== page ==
Alpine County is located in the sparsely populated east-central part of California's Sierra Nevada mountains. With only 1,200 residents it is California's least-populous county, leading the county's tourism board to advertise "Two people per square mile and you".
- 1 Grover Hot Springs State Park, At the end Hot Springs Road (four miles west of Markleeville), ☏ . Closed on Thanksgiving, Christmas and New Years. The park's main features are the hot springs which feed into two concrete swimming pools filled with 102°F (39°C) mineral waters. the park also has hiking and camping.
There are no incorporated towns in the county. The largest population center is the county seat of Markleeville with just under 200 persons residing there. Don't expect to find any of the conveniences associated with larger towns and cities anywhere in the county such as ATMs, banks, fast food chains, large grocery stores, or 24-hour convenience stores. However, there is an ATM in the Bear Valley Lodge.
There are no major airports in the county, with the nearest being in Reno, Nevada.
- State Road 88, coming from Minden, Nevada in the north, and from Stockton in the west.
- State Road 89, coming from US 395 in the east, and Lake Tahoe to the north.
- Lake Alpine, east of Bear Valley in the Sierra Nevadas, is picturesque and a good place for hiking, boating and picnicking in the summer. State Route 4 passes by the shores of Lake Alpine. If you drive northeast on State Route 4 toward Lake Alpine, be on the lookout for a large boulder shaped and painted like a whale on the north side of the road.
- Ebbetts Pass National Scenic Byway, SR-89 and SR-4, ☏ , ✉ email@example.com. Closed seasonally due to snow. This scenic byway begins at Markleeville and heads south on SR-89 to the junction with SR-4 then continues westward into Calaveras County. The section over Ebbetts Pass is closed during the winter and spring (usually November to May) due to deep snow. Check the Caltrans webpage for SR 4  before attempting the trip. Free.
- 1 El Dorado County - The name of Alpine County's northwestern neighbor translates from Spanish as "the gilded/golden", an appropriate title for the county where the California Gold Rush was kicked off after a discovery at Sutter's Mill (near Coloma) in 1848. The county's attractions include mountain scenery, gold mining history, the impossibly blue waters of Lake Tahoe, backpacking opportunities in the Desolation Wilderness, and epic skiing in the South Lake Tahoe area.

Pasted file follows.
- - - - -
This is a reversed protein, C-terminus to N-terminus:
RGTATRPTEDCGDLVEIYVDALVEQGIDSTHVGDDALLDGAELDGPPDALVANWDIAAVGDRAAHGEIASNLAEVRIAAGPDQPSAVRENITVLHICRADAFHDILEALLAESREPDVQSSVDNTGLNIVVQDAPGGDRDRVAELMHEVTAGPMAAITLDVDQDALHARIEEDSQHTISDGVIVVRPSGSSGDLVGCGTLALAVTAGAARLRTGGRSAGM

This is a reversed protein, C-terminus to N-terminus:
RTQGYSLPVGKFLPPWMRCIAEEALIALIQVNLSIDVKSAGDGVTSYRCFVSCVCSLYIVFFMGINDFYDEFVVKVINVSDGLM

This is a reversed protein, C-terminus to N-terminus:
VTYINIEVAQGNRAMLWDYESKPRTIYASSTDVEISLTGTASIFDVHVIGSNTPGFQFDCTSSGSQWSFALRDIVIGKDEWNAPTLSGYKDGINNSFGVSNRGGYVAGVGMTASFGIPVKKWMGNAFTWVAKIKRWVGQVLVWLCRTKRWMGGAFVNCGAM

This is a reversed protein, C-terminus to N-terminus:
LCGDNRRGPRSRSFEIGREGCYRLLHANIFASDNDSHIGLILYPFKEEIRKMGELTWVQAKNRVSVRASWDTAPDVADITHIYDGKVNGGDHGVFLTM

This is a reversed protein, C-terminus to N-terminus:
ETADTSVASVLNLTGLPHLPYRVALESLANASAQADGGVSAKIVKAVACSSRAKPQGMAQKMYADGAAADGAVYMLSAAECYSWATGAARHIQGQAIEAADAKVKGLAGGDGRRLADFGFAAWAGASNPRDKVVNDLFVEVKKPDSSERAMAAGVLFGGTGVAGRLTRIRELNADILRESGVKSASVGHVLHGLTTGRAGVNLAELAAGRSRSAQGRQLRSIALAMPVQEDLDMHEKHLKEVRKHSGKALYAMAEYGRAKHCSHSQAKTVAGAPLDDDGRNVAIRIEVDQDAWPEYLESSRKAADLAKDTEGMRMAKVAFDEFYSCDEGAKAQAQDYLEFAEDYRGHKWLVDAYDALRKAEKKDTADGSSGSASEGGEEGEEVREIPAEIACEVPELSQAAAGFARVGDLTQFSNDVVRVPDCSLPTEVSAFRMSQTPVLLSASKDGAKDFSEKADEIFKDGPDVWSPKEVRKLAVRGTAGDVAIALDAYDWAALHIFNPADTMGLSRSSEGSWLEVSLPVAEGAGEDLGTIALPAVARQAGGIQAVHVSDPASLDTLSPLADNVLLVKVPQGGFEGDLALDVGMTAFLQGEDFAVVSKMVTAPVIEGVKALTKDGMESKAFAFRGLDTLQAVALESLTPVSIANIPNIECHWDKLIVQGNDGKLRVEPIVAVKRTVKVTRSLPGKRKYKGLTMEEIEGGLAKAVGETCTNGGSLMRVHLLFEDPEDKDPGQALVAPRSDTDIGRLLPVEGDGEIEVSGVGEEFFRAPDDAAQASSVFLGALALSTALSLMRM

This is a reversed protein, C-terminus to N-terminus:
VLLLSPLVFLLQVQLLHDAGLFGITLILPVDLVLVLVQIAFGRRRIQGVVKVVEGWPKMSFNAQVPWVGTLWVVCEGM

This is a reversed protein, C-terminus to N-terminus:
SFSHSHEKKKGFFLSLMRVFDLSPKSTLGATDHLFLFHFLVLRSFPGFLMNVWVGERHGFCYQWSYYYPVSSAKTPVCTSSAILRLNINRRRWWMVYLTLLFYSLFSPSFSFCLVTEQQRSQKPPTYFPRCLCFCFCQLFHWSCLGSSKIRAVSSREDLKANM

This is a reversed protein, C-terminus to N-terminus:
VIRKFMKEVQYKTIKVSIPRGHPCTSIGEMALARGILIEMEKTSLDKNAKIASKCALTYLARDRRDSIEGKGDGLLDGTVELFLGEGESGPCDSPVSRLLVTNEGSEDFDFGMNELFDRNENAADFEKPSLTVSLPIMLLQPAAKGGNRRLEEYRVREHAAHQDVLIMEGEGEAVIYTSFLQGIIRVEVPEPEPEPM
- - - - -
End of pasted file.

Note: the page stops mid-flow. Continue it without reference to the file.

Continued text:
- Western Nevada - Alpine County borders the state of Nevada. Those interested in gambling are just minutes from the ubiquitous slot machines of the Silver State.
- 2 Mono County - Located southeast of Alpine County, remote and expansive Mono County is a destination for outdoor enthusiasts. It is the eastern gateway to Yosemite National Park, home to the Old West ghost town of Bodie, and Mammoth Lakes is a favorite winter skiing getaway. The gigantic Mono Lake is perhaps the county's premier attraction, a stopover for millions of migratory birds and thousands of tourists who explore its alkaline waters and bizarre tufa formations.
- 3 Tuolumne County - Alpine County's southern neighbor was one of California's original counties at the time of statehood, and today offers a glimpse into the region's gold mining and logging history, as well as numerous opportunities for outdoor recreation. Portions of Yosemite National Park lie in the county, and with limited parking and lodging inside of the park, the YARTS shuttle system makes the county's towns an option to consider for park visitors.
- 4 Calaveras County - Southwest of Alpine County lies sparsely populated Calaveras County, which inspired author Mark Twain's first successful story "The Celebrated Jumping Frog of Calaveras County"; today visitors can both visit Twain's cabin and enjoy the annual Jumping Frog Jubilee in the tiny town of Angels Camp. The county is also home to several natural caves, a handful of wineries, Gold Rush history, and giant sequoia trees in Calaveras Big Trees State Park.
- 5 Amador County - Located west of Alpine County, Amador County was home to several mines during the Gold Rush, including the Kennedy Mine in Jackson which was the deepest gold mine of its time. Today the county is known for its Zinfandel, with the Shenandoah Valley home to over forty wineries. Visitors may also enjoy Black Chasm Cavern in Volcano, historic buildings, and outdoor activities such as skiing, camping and fishing.